Thursday, September 2, 2010

Writing, logic and numbers (4)

Part of clear writing is the clear use of logic and numbers. Whenever we include numbers in our copy, we should clearly and logically define the context of the numbers. If we don’t provide enough context, our readers won’t understand what the numbers mean.


For example, the author of an August 13 article about a revamp of an employee intranet provides insufficient context.

The first mention of numbers is in Paragraph 2:

“Within the first week of its launch in April last year, more than half of all public service employees in British Columbia flocked to their new, souped-up social intranet, @Work, logging 16,000 unique visits.”

We readers silently ask, “More than half of how many employees?”

To answer this question, we have to look ahead three paragraphs, to Paragraph 5, in which the author tells us that “[t]he intranet @Work serves 30,000 public service employees…”

With this information, we return to Paragraph 2, notice that 16,000 is indeed “more than half” of 30,000, and guess that, by “more than half,” the author means 16,000 of 30,000. If that guess is correct, then the author should have written something like this:

“Within the first week of its launch in April last year, 16,000 employees, more than half of the Province’s 30,000 employees, flocked…”

We readers wonder: Did the author assume that 16,000 unique visits represent 16,000 unique visitors? This assumption may be incorrect.

Later in Paragraph 2, the author writes:

“By month’s end, double the number of staff had entered the online fray…”

This is an implied comparison; during one period, the number of staff who “had entered the online fray” was double the number who had entered during an earlier period. But the author has not clearly defined either period.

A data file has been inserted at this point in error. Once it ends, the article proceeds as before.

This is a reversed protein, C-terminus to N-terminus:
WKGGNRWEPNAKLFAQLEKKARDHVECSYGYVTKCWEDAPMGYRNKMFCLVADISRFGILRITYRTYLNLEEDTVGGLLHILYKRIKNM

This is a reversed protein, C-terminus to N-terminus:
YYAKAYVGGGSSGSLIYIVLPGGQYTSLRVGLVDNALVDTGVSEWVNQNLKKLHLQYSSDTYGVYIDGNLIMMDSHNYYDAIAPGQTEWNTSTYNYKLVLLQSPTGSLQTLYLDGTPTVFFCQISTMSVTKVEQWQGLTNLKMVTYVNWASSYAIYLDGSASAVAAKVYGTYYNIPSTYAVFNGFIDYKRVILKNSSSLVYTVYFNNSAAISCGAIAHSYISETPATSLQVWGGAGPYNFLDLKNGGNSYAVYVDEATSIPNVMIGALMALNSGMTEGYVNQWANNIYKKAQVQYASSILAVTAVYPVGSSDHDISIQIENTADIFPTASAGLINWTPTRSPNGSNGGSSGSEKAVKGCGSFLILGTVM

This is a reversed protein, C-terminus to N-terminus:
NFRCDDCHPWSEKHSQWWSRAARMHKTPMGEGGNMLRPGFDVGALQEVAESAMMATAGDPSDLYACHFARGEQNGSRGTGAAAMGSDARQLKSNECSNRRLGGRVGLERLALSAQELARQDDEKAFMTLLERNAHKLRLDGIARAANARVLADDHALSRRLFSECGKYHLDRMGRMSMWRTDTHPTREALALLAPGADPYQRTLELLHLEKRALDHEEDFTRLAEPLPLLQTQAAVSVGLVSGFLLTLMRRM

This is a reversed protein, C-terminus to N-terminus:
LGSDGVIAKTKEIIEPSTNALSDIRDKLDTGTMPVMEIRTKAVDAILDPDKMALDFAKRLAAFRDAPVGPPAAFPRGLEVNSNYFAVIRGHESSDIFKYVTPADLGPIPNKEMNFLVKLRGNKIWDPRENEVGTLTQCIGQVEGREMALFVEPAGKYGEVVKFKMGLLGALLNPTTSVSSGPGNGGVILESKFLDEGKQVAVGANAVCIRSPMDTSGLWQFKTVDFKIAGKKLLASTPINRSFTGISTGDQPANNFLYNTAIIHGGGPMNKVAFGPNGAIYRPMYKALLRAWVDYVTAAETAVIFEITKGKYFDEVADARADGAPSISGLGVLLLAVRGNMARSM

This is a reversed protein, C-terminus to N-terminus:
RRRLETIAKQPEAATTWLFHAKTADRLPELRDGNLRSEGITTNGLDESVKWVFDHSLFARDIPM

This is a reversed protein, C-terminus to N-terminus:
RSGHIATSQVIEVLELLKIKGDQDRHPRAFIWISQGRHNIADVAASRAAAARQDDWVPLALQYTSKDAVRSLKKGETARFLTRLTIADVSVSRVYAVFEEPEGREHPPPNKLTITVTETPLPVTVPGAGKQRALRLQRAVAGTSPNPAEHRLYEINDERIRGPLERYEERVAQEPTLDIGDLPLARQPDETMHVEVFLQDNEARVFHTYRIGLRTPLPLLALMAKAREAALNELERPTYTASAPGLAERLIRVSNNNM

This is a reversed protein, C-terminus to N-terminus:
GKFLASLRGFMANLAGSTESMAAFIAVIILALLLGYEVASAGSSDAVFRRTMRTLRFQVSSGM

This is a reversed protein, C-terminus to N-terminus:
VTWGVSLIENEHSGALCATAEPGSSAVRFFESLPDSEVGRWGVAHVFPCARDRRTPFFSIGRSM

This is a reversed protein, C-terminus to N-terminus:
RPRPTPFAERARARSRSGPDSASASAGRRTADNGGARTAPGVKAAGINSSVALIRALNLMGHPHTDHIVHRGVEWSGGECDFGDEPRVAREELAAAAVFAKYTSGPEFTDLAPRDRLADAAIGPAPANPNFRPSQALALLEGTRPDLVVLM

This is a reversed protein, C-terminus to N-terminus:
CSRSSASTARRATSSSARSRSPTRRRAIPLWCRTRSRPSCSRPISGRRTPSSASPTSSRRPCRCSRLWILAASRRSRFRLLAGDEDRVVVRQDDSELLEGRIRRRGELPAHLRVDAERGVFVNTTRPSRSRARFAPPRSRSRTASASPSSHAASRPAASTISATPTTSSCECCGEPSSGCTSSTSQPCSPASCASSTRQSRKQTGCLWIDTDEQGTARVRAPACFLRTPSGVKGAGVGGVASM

She defines the more-recent period ambiguously: “by month’s end.” Does she mean the period from the day the new intranet was launched through the end of that calendar month (this period would equal one full month in duration only if the launch was on April 1)? Or does she mean one month’s duration, starting on the day of the launch (for example, starting on April 19 and ending on May 19)?

She does not define the earlier of the two periods. Does she mean the first week of the new intranet, as mentioned earlier in the paragraph? Or does she mean the last month of the old intranet? Or the entire life of the old intranet? Or something else?

Then we receive a clue:

“…leaving twice as many comments than [sic] they had [left] on the previous site.”

This implies that the earlier period was the entire life of the old intranet. But we readers cannot know that for sure without clearer language from the author.

The Takeaway: When your copy includes numbers, make sure you clearly and logically define the context of the numbers. For example, when comparing performance results, make sure you carefully define the periods you are comparing. If you don’t provide enough context, your readers won’t understand what the numbers mean. Your argument may seem sloppy or specious – undermining your credibility.

See disclaimer.

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